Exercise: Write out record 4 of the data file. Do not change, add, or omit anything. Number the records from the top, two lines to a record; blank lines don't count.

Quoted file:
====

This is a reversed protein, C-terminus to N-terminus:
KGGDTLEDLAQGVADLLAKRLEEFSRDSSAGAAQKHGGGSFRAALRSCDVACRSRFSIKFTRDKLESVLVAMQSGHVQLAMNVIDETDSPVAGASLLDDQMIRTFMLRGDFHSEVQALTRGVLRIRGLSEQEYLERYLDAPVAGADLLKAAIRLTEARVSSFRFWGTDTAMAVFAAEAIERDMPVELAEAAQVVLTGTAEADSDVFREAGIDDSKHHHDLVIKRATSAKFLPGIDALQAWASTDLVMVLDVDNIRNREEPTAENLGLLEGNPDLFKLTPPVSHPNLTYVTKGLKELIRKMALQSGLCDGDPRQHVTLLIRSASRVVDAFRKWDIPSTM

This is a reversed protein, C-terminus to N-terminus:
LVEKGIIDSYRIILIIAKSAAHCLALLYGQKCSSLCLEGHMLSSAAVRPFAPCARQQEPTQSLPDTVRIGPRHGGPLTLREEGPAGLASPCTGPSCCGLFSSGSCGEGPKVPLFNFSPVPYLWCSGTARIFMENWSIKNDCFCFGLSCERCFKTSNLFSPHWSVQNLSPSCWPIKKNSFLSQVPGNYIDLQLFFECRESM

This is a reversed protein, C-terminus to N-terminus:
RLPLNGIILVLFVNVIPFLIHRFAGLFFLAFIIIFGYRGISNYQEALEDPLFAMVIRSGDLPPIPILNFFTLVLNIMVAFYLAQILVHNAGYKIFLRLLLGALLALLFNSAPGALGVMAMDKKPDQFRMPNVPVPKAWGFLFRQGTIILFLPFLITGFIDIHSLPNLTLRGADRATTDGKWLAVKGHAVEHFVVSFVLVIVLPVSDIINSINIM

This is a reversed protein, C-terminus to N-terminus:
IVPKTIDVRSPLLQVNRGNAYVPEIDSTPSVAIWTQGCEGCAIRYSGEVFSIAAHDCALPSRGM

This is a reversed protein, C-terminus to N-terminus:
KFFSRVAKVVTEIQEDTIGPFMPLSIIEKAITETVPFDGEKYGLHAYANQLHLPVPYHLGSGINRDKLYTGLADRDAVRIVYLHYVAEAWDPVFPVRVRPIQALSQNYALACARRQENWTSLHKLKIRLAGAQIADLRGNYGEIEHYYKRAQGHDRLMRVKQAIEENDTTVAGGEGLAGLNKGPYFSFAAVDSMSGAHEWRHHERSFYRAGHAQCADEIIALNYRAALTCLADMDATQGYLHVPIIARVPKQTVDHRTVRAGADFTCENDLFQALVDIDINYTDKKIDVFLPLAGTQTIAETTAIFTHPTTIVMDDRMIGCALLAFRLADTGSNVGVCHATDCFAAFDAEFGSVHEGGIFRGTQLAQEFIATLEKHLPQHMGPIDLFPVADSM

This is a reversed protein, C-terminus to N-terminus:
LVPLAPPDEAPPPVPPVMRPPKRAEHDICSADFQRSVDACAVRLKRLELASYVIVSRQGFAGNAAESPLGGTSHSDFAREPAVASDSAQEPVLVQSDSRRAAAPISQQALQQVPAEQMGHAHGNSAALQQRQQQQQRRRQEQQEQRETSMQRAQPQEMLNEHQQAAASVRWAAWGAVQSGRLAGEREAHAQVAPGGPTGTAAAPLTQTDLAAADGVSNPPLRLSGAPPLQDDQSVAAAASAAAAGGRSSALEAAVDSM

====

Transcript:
This is a reversed protein, C-terminus to N-terminus:
IVPKTIDVRSPLLQVNRGNAYVPEIDSTPSVAIWTQGCEGCAIRYSGEVFSIAAHDCALPSRGM